Headlines

Falling demand for cashmere among recession-hit shoppers in the West is cutting into earnings among nomadic herders in Mongolia, whose goats produce the soft fiber used in high-end sweaters, scarves and coats. The result: herder loan defaults, The Wall Street Journal reported. Mongolians are calling the current situation a financial zud, invoking a local term for unusually harsh winters that devastate herds. The credit crisis on the steppe has root causes similar to those of the subprime mess in the U.S.
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A Tel Aviv court has appointed a receiver for the Israeli rough diamond trader Stelman, the Israel Diamond Exchange reported. Stelman’s bank debts are reportedly over $20 million. Stelman is a family-owned company with headquarters in Antwerp. According to reports, it is currently striving to reach debt settlements. Stelman was a major Diamond Trading Company (DTC) sightholder and a leading rough diamond trader. According to reports, aside from a debt of $5 million to Erez Daliyot, no Israeli diamond companies are owed money by Stelman.
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Ecuadorean President Rafael Correa may unveil an offer today to holders of $3.2 billion in defaulted bonds, a restructuring he says could include a discount of about 70 cents on the dollar. Falling income from oil has made it unlikely the proposal will include the outright buyback offer that Correa previously mentioned as a possibility, said Ramiro Crespo, head of Analytica Securities in Quito. Instead, he may offer to swap the defaulted debt for new bonds that carry a lower interest rate and longer maturity, he added.
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Canadian casino and hospitality firm Evergreen Gaming Corp said the company and its units have obtained court protection from creditors until May 15, after a lender demanded immediate payment of $30.1 million, Reuters reported. The company said the protection under the Companies' Creditors Arrangement Act (CCAA) will stay creditors and others from enforcing any rights against it and will also allow it to restructure its business. Deloitte & Touche Inc was appointed monitor under the order, Evergreen Gaming said in a statement.
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The bank has installed a receiver over Thedforde Trading in an effort to secure about €20 million it lent to the firm, The Sunday Business Post reported. Thedforde Trading is controlled by Simon Kelly, the son of Dublin property developer Paddy Kelly. Thedforde Trading has been trying to redevelop the premises into shops and a hotel, and had lodged a number of planning applications. It recently received planning permission for a part of the proposed development. Thedforde is the latest in a series of companies controlled by the Kelly family to be seized by banks.
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Ottawa is refusing to rescue AbitibiBowater Inc. with loan guarantees--putting thousands of jobs in communities across Canada at risk after the forest products giant filed for bankruptcy protection, the Globe and Mail reported. AbitibiBowater, one of the country's oldest companies and the world's biggest producer of newsprint, filed for Chapter 11 protection in the United States Thursday, citing a debt burden of more than $6 billion (U.S.), and plans to file for similar protection in Montreal today, under the Companies' Creditors Arrangement Act.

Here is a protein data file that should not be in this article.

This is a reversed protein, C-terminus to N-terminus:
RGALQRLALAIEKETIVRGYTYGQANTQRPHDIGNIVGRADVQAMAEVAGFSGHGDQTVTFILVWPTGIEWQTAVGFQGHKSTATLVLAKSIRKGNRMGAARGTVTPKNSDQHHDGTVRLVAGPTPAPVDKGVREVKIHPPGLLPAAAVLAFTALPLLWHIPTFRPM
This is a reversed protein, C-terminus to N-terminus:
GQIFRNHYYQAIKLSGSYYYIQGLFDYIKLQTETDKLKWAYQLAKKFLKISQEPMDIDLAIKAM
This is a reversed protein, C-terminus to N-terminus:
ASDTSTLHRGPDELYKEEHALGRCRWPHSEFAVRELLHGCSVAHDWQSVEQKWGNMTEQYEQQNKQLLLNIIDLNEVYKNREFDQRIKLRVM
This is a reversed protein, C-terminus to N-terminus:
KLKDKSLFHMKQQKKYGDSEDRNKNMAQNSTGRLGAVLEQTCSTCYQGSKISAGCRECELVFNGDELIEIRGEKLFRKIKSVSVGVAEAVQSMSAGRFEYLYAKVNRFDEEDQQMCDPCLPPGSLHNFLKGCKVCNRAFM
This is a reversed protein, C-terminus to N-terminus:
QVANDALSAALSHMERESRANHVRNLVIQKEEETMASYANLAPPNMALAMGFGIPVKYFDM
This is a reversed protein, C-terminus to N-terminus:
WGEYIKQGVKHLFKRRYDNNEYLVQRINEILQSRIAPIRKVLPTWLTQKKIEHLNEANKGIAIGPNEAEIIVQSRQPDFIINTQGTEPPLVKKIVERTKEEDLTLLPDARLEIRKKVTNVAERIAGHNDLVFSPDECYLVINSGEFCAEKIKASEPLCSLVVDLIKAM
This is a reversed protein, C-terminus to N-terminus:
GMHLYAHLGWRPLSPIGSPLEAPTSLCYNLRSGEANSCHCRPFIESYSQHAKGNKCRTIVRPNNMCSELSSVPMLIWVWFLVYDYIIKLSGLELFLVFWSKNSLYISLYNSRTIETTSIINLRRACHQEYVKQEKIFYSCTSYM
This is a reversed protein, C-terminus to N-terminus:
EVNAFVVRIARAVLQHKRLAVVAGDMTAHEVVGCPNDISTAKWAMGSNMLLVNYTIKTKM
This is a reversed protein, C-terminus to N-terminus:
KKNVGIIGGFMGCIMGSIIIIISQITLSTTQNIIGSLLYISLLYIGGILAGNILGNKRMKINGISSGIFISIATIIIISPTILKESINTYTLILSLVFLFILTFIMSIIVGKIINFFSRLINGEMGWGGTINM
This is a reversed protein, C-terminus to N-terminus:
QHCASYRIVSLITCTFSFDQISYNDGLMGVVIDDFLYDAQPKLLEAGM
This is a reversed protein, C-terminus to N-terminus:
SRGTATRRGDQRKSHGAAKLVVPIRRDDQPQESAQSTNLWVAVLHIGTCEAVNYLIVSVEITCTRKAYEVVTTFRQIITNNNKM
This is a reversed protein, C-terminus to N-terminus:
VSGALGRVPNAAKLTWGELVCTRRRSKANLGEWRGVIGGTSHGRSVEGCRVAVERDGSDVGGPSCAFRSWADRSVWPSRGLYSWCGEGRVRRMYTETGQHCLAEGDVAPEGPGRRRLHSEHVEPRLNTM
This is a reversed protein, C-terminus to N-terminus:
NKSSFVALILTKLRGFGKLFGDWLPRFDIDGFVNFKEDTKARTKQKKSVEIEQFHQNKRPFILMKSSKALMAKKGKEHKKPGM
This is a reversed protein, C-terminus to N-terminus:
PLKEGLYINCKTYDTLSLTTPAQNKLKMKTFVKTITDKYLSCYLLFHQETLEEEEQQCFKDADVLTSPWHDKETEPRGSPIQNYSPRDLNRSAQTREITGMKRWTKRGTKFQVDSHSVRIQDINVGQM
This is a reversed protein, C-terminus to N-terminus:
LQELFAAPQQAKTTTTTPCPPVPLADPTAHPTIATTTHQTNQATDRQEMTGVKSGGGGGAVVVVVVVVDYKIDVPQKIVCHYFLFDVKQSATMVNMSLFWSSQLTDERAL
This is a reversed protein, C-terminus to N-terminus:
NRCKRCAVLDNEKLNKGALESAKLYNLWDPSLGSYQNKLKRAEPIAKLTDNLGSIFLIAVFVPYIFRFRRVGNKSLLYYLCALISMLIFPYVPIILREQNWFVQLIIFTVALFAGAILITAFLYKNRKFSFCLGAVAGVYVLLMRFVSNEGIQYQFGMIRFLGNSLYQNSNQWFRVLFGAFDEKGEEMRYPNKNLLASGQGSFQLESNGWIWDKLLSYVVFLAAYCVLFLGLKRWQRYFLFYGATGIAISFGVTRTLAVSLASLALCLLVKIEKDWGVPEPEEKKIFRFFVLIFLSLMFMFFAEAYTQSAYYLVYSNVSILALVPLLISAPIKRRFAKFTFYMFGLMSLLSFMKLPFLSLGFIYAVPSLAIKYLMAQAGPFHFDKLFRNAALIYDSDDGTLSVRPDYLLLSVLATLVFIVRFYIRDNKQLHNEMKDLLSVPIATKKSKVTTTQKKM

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Bankruptcy petitions in Hong Kong rose to a more than five-year high in March as the recession in the city deepened, government data showed Friday. The government said individuals and non-limited companies filed 1,872 bankruptcy petitions during the month, up from 1,500 in February, Dow Jones Newswires reported. March's figure was the highest since July 2003, when 1,899 bankruptcy petitions were filed as Hong Kong was recovering from the Severe Acute Respiratory Syndrome crisis. The data come amid signs of a further deterioration in local economic conditions.
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A potentially nasty jurisdictional battle could be brewing between the U.S. and Antiguan receivers who both claim control of assets held by Stanford International Bank in the Caribbean, the Houston Chronicle reported. On Wednesday a judge of the High Court of Antigua and Barbuda, where the bank alleged to be at the center of a multibillion-dollar fraud is located, placed it in liquidation, the equivalent of bankruptcy. The judge named as liquidators the pair of British receivers who were appointed by Antiguan regulators on Feb.
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The key players who will determine whether Chrysler LLC has a future in Canada are digging in their heels, increasing the danger that a rescue effort could collapse, the Globe and Mail reported. The campaign to convince the Canadian Auto Workers to offer more concessions to Chrysler Canada Inc. is growing increasingly public, with would-be Chrysler saviour Fiat SpA jumping into the fray this week, followed by Industry Minister Tony Clement, and yesterday, Chrysler Canada president Reid Bigland.
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The pace of European company defaults relative to the U.S. has picked up considerably and there are indications things will get worse, The Wall Street Journal reported. On Tuesday, S&P revised its forecast for European corporate defaults, saying nearly 15% of high-risk companies it reviews could default this year, compared with its previous forecast of as much as 11%. Another 15% could default in 2010, S&P said. The firm's forecast for defaults among U.S. junk-rated companies for the next 12 months starting April is about 14%. Across Europe, the trauma is starting to mount.
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